In this interview, Megan Samford explains how her background in emergency management influences her approach to cybersecurity in a critical industry.
At time of writing, #BHMEA23 speaker Megan Samford (VP and Chief Product Security Officer for Energy Management at Schneider Electric) is the only female CPSO for a major industrial firm. She leads product security strategy with a focus on industrial control systems security and critical infrastructure protection. And she brings a unique perspective to her role and to the wider security community.
We asked Samford how her approach to cybersecurity has changed over the course of her career so far – and how a background in emergency management influences her work.
How did you get into cybersecurity?
“I was recruited into cybersecurity based on my experience in critical infrastructure protection and emergency management. I had worked for the Governor’s Office of Virginia and had connected with some folks at General Electric that ultimately recruited me to lead their fairly new, Product Security Incident Response Team (PSIRT).
“I fought applying for the role for about six months because I didn’t believe I was qualified but I finally broke down and applied when the hiring manager said – ‘Look, you’ve got the right attitude and you know incident response foundations, we can teach you cyber,’ and that’s exactly what happened.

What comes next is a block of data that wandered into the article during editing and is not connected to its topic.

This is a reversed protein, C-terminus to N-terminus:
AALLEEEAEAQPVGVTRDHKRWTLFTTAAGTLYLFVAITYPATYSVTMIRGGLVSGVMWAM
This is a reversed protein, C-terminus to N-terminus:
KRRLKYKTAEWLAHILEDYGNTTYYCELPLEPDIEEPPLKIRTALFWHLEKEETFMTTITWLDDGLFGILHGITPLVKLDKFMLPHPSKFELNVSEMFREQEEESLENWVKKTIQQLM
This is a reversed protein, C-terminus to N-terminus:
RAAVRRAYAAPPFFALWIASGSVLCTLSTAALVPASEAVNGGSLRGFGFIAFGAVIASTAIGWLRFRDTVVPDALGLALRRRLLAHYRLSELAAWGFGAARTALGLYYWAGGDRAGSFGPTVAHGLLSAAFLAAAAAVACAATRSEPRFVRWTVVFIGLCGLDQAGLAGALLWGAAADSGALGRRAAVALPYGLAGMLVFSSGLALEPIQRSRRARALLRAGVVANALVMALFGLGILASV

“It changed my career trajectory entirely because I had every intention of remaining in government, and I probably would have stayed in government because I love policy that much, but at the end of the day it was one of the best decisions I’ve made in my life and I still get to do both policy work and work for the private sector.”
Could you tell us how ICS4ICS came about, and what it aims to achieve?
“Going back to when I worked in government and gained experience in emergency management, I also gained experience in a system used across all federal state and local governments, and really most first responders in the world: incident command system. Incident Command System for Industrial Control Systems (ICS4ICS) is designed to improve global Industrial Control System cybersecurity incident management capabilities leveraging the Incident Command System for response structure, roles, and interoperability. The Incident Command System is used by First Responders globally every day when responding to motor vehicle accidents, small and large fires, hurricanes, floods, earthquakes, industrial accidents, and other high impact situations. It has been tested for more than 30 years of emergency and non-emergency applications, throughout all levels of government and within the private sector.
“The incident command system (ICS) improves emergency response efforts in several ways:
Standardisation: ICS provides a standardised, structured approach to emergency response that enables emergency responders to work together seamlessly, regardless of their agency or organisation. This allows for effective communication, coordination, and collaboration between different emergency responders.